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How Early Can We Prepare Our Children for STEM Careers?

July 2, 2015 by Susan Galer

A unique partnership between Wissensfabrik and SAP is proving children as young as kindergarten can begin learning the STEM (science, technology, engineering and math) skills they need to help transform society in the digital era.

Translated to English as “Knowledge Factory,” Wissensfabrik is aptly named. This non-profit association of over 120 companies and foundations has provided education to 700,000 schoolchildren and 12,000 teachers in Germany. The current pilot program, developed with SAP and other member companies, targets children aged 9 to 16.

“As a global IT company, one of SAP’s major responsibilities is to help simplify the complex technology landscape for schools so teachers and students have the skills they need to meet the business challenges of the digitized economy,” said Christiane Bauer, Lead for SAP’s Young Thinkers program. “We have so much IT knowledge, and the best way to share it is by collaborating across a network of companies, universities, ministries and dedicated educators.”

Building a network of collaborative learning

SAP’s Young Thinkers Program is part of the SAP University Alliances community that’s long been dedicated to developing young talent and entrepreneurship. Over 2,100 institutions from 89 countries participate in SAP University Alliances. The Young Thinkers Program is injecting that same spirit of talent development into elementary school-aged children with 300 educational partnerships worldwide. While SAP identified schools from its Young Thinkers program to participate in its pilot, Wissensfabrik will match institutions that don’t already have private sector relationships with member companies.

“If you want to inspire the next generation of IT experts, you want to start early to reach students at primary school before they’ve made their career choices,” said Bauer. “This is why we’ve extended our program beyond higher education.”

Providing expertise, not funding

Technologies are changing so fast it’s difficult for teachers, let alone students to keep pace with the knowledge required to understand and apply innovations. That’s where Wissensfabrik comes in, providing the expertise of established innovators like SAP to educate youth and mentor startups.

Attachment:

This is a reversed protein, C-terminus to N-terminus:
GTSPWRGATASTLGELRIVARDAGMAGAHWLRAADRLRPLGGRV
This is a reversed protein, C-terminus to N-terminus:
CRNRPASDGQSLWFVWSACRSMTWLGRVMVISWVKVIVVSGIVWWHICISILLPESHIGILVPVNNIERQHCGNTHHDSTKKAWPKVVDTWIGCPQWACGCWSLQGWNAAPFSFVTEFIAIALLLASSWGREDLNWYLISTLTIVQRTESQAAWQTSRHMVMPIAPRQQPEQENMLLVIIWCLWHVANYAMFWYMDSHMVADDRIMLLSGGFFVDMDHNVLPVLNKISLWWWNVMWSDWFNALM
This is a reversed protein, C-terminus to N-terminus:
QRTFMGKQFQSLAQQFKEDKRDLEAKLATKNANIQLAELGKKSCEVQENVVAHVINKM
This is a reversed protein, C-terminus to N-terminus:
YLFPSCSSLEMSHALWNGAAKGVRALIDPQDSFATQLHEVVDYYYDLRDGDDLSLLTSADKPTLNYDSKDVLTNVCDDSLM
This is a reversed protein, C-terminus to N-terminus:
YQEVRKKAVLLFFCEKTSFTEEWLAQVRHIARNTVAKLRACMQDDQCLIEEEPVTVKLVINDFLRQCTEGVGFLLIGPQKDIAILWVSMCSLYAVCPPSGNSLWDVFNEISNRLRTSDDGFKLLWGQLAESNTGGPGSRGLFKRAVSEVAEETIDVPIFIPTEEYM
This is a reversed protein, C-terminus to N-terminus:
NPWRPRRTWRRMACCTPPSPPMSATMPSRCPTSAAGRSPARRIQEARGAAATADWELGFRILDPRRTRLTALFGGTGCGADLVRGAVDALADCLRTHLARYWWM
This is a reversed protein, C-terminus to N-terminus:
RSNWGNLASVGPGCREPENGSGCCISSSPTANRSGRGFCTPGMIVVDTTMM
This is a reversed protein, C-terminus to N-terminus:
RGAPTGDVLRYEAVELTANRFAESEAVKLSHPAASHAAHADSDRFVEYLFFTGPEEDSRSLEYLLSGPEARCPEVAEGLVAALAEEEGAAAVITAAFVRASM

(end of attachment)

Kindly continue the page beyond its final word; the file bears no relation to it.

“Instead of money, our organization of over 120 companies and foundations is helping prepare the next generation for the future,” said Annemie Diefenthal, head of Communications at Wissensfabrik. “We have the experience and best practices to get youth interested in STEM topics they may think are too complicated. We want to foster their interest in these careers by making it fun and interesting with age-appropriate projects both students and teachers understand.”

At the other end of the youth age spectrum, Wissensfabrik has also fostered more than 180 German-based technology startups, defined as companies less than five years old. Entrepreneurs can apply for mentoring, and participate in an annual competition to win an intense one-year coaching program with experts from private sector member organizations who provide business building advice from product development to marketing, sales and support.

Flexible learning materials

L to R: Franz Fehrenbach, Chairman of the Wissensfabrik steering committee, Gerhard Oswald, Executive Board member of SAP at Wissensfabrik’s 10th anniversary forum in Ludwighafen, Germany this year. Image via SAP  *** Local Caption ***  -copyright by : KUNZ, Stuhlbruderhofstr 5, 67112 Mutterstadt, Germany.  PSK 166623671,BLZ 54510067, Tel.+49-(0)6234-4530 , presse@foto-kunz.de

L to R: Franz Fehrenbach, Chairman of the Wissensfabrik steering committee, Gerhard Oswald, Executive Board member of SAP at Wissensfabrik’s 10th anniversary forum in Ludwighafen, Germany this year. Image via SAP
*** Local Caption *** -copyright by : KUNZ, Stuhlbruderhofstr 5, 67112 Mutterstadt, Germany.
PSK 166623671,BLZ 54510067, Tel.+49-(0)6234-4530 , presse@foto-kunz.de

Elementary school teachers participating in the Wissensfabrik program receive detailed but short instruction guides on each focused IT topic. Most important, they can select the curriculum best-suited to their knowledge level and the skill set of their students. Students gain expertise via a combination of lectures and hands-on experiences like building routers and web servers or coding.

“There’s a wide range of skill levels among teachers and students so we want to make the materials flexible from introductory to more complex information,” said Diefenthal. “Content also has to be adaptable to meet the decentralized educational regulations in Germany for each of our 16 states. Our members are located all over the country so we need to make sure learning materials can be made to reflect the curriculum of their particular state.”

Supported by experts at SAP and other Wissensfabrik member companies, the University of Oldenburg has developed learning modules including Understanding the Internet, Design Thinking, 3D Modeling and Printing, App Inventor, Wearable Computing and Explore Mobile Data. Following pilots in two schools from SAP’s Young Thinkers program in Germany, Privatgymnasium Schwetzingen and International School Heidelberg, Wissensfabrik will roll-out the learning modules in the partner schools of all interested members next year.

Networks are the foundation of the digital economy, making partnerships between the public and private sectors more valuable than ever. The partnership between SAP and Wissensfabrik is just one example of how businesses and educators are collaborating to deliver highly consumable learning curricula that starts early and stays focused long term to help teachers and youth gain knowledge for STEM careers in the digital age.

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